BLACK ARCHIVES MUSEUM
See a wall sized painting of the Battle of Island Mound, Harrisonville, MO in the Black Archives Exhibits at the St. Joseph Museums 3406 Frederick Avenue.
1st Kansas Colored Volunteer Infantry commandeers the Toothman Farm and renames it 'Fort Africa'. The battle was significant as the first time African-American troops on the Union side engaged enemy white troops in the Civil War.
St. Joseph residents, black and white talk about the unspoken side of race relations in the 'River City'.
The Black Archives Museum showcases the achievements and contributions of St. Joseph, Missouri’s, African American citizens. Exhibits span the Antebellum and Civil War, jazz legends known worldwide, and local individuals whose civic and community leadership have changed our lives. Originally known as the Knea-Von Black Archives, it was founded in 1991 by Jewell Robinson, a former teacher at Bartlett High School in St. Joseph.
Robinson organized young adult clubs where students could learn about Black culture and heritage. When Mr. Robinson became ill, his wife, Geraldine, continued to operate and maintain the Black Archives until 2002 when it became a member museum of the St. Joseph Museums, Inc. The Black Archives Museum features exhibits on such topics as the Underground Railroad, the Middle Passage, Desegregation, Education, Sports, and Music.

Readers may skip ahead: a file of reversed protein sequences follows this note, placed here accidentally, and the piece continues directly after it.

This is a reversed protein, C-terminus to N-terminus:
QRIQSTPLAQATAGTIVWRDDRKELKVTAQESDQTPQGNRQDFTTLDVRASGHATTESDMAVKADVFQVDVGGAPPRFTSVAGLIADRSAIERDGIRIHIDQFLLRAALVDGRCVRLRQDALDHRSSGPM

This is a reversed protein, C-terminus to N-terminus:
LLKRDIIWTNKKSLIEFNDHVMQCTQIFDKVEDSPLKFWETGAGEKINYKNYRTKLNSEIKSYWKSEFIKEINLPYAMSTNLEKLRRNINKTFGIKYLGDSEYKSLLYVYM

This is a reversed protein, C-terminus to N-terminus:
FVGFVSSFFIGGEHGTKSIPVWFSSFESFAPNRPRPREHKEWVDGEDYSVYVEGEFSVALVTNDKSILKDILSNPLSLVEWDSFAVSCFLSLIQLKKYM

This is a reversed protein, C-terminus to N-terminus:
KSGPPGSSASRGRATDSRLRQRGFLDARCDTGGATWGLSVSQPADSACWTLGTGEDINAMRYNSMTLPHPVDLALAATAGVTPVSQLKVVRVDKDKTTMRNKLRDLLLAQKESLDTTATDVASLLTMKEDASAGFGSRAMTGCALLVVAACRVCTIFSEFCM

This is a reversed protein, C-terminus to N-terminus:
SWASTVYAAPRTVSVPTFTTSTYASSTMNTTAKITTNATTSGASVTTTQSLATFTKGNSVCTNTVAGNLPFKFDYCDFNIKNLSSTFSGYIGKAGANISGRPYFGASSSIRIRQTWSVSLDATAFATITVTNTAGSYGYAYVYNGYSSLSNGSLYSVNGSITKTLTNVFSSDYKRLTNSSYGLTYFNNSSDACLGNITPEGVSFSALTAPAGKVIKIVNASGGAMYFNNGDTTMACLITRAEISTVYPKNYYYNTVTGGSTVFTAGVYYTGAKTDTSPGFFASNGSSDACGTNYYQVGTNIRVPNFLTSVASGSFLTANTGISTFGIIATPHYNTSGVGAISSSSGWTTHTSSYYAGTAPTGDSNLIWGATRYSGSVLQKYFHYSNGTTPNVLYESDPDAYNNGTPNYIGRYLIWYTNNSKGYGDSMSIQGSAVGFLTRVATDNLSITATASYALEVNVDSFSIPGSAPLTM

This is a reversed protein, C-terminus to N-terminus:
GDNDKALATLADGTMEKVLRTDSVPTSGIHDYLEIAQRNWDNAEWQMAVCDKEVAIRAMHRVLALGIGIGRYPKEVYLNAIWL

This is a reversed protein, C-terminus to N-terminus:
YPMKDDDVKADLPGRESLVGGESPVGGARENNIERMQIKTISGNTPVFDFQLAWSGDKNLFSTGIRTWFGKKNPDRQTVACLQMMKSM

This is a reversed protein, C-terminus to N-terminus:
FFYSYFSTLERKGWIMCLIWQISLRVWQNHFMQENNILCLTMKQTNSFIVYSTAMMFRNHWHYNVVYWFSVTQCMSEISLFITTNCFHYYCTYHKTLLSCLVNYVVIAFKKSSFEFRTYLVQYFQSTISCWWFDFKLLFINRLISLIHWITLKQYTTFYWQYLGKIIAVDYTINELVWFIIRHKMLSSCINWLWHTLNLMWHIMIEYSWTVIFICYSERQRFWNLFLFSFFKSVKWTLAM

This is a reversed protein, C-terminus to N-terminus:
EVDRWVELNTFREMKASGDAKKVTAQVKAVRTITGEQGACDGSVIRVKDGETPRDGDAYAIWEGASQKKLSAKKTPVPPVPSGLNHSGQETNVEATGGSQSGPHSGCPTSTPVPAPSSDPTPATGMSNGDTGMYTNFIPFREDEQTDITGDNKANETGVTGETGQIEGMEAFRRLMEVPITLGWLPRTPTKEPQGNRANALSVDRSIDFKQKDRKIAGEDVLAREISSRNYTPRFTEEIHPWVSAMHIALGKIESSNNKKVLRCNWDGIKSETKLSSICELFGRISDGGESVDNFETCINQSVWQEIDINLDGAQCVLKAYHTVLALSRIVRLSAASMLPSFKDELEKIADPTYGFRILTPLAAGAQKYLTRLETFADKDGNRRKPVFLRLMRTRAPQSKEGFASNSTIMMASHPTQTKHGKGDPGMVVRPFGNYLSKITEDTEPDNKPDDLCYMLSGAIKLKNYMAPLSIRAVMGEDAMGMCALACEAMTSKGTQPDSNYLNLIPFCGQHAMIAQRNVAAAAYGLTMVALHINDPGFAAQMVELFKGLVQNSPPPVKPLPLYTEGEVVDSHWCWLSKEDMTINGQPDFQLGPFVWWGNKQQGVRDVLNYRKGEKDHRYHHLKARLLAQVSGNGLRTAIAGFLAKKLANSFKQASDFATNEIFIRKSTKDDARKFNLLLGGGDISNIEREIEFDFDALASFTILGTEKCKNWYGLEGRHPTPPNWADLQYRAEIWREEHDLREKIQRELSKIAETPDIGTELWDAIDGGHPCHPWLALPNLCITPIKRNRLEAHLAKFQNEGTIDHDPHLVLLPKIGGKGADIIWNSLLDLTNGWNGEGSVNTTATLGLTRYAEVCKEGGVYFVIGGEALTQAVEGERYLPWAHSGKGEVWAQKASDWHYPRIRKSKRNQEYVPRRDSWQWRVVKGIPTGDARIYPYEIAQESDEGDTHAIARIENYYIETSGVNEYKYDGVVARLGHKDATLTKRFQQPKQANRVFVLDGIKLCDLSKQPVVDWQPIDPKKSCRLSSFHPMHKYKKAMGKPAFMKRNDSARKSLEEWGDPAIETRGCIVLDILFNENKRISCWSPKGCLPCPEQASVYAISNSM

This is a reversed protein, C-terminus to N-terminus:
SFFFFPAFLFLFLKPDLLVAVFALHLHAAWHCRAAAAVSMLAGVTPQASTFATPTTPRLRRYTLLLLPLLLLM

The influence of Black musicians from St. Joseph on the American music scene is honored with exhibits about the “Father of the Tenor Sax,” Coleman Hawkins. Coleman Hawkins was born in St. Joseph, Missouri, on November 21, 1904. His father, Will, was an electrical engineer and his mother, Cordelia, was a teacher. He first heard jazz on 2nd Street in St. Joseph where bands were known to play all night long. His ear for music was obvious to his mother who taught him to play the piano at five and introduced him to the cello at seven. By nine, he discovered the tenor sax, which was the instrument that would bring him international fame. During his 40-year career, Coleman played with such greats as Duke Ellington, Thelonious Monk, and Miles Davis. He is best known for his 1939 recording “Body and Soul,” a beautifully balanced improvisation that is still the standard to which jazz musicians aspire. He died on May 19, 1969, in New York City and was inducted into the Big Band and Jazz Hall of Fame in 1982. In honor of the man and his music, the Coleman Hawkins Jazz Festival is celebrated on the third weekend in June in Coleman Hawkins Park on Felix Street.
View the video “In Their Own Words: An Oral History of African Americans in St. Joseph”. Published on Mar 11, 2014. Fourteen individuals speak about what it was like growing up in St. Joseph and the surrounding areas during segregation and the Civil Rights Movement.